Most lady beetles found on crops and in gardens are aphid predators. Some species prefer only certain aphid species while others will attack many aphid species on a variety of crops. Some prefer mite or scale species. If aphids are scarce, lady beetle adults and larvae may feed on the eggs of moths and beetles, and mites, thrips, and other small insects, as well as pollen and nectar. They may also be cannibalistic. Because of their ability to survive on other prey when aphids are in short supply, lady beetles are particularly valuable natural enemies.
Within a year, there can be as many as 5-6 generations of ladybugs as the average time from egg to adult only takes about 3-4 weeks. In the spring, adults find food and then the females lay anywhere from 50-300 eggs. The tiny eggs are yellow & oval shaped and are usually found in clusters of 10-50, near aphid colonies. The eggs take 3-5 days to hatch and the larvae voraciously feed on aphids for 2-3 weeks before they pupate into adults.
In the fall, adults hibernate in plant refuse and crevices. They often do this in mass where several hundred adults will gather at the base of a tree, along a fence row or under a rock. They especially like areas where leaves protect them from cold winter temperatures. Like all beetles, the lady beetles have a complete metamorphosis with distinct egg, larval, pupal, and adult stages. Adults of one common species, the Convergent Lady Beetle (Hippodamia convergens), spend the winter in protected hiding places such as logs, buiIdings, ground covering vegetation, and the like, where many hundreds of individuals may cluster together. With the onset of spring the adults leave their winter homes and fly to fields and yards where mating takes place. The females deposit the eggs in clusters of up to a dozen per mass. The larvae hatch from the eggs in about a week and immediately start to consume aphids or other appropriate food. In a little less than a month they pupate and the pupal period lasts only about one week. When the adults emerge they too feed on aphids, but as fall approaches they may eat some pollen which supplies fat for winter hibernation.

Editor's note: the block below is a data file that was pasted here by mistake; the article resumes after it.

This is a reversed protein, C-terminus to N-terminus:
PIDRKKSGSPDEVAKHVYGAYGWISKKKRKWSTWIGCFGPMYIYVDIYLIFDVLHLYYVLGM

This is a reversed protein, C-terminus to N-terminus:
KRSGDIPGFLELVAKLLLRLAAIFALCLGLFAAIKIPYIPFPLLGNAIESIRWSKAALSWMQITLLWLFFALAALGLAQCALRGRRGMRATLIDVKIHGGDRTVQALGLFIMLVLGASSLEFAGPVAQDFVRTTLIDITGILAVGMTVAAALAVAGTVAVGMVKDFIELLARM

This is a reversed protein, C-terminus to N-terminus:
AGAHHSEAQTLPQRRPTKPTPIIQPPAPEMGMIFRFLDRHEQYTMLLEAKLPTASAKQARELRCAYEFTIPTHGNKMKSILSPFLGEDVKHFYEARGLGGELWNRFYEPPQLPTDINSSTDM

Attracting Ladybugs in the Garden